Brazil data privacy laws face criticism from Facebook, Google

August 3, 2015
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Privacy and government interaction with social media have been major topics of concern, especially since the NSA leaks. Now, these policies are gaining more attention in Brazil.

The Brazilian government has already enacted the first set of regulations around data and internet governance. Known as the "Internet Constitution," or Marco Civil da Internet, the document aims to establish the rights and duties of Brazilian citizens, the government and businesses regarding internet use. It has been in the works since 2009 but has been fast tracked since the U.S. spying news broke in July.

Now, according to a ZDNet article, Facebook and Google are expressing concerns because of recent proposed amendments. The main issue revolves around a requirement that all data be stored locally. A Facebook spokesman said this addition is an "enormous technical challenge" and could cause problems for the Brazil's internet service.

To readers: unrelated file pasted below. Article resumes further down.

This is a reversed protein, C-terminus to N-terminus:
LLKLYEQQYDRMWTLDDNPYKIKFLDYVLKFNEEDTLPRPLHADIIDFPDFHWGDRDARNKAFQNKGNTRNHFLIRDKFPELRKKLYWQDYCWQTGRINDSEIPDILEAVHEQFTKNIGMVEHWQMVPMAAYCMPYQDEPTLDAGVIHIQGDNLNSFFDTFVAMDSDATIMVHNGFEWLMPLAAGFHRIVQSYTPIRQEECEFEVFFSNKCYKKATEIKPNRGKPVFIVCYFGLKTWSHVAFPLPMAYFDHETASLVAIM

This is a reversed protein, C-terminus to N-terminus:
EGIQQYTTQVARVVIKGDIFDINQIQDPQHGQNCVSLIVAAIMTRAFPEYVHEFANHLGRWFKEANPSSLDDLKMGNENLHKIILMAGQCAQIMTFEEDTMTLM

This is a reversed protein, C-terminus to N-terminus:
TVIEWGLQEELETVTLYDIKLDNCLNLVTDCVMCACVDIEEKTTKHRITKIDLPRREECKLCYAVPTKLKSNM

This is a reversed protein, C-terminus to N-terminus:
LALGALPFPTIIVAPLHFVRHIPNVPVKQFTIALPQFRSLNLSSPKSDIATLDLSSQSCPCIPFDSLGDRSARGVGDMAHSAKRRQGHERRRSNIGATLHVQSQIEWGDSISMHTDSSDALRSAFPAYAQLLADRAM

William Beer, a security expert at consulting firm Alvarez & Marsal, warned that this move would complicate an already difficult landscape.

"[The Brazilian government] needs to be very careful as there are a lot of datacenter-related issues already, such as the high cost of electricity, access to skills and even the temperature, which makes it expensive to run those facilities in Brazil," Beer said. "Then if you add regulation that will present further obstacles, companies might end up moving their IT operations to other South American countries where the rules are not so strict."

Beers went on to say that this law could be voted on as a knee-jerk reaction to the privacy issues in the U.S. before it is actually ready to be implemented in Brazi

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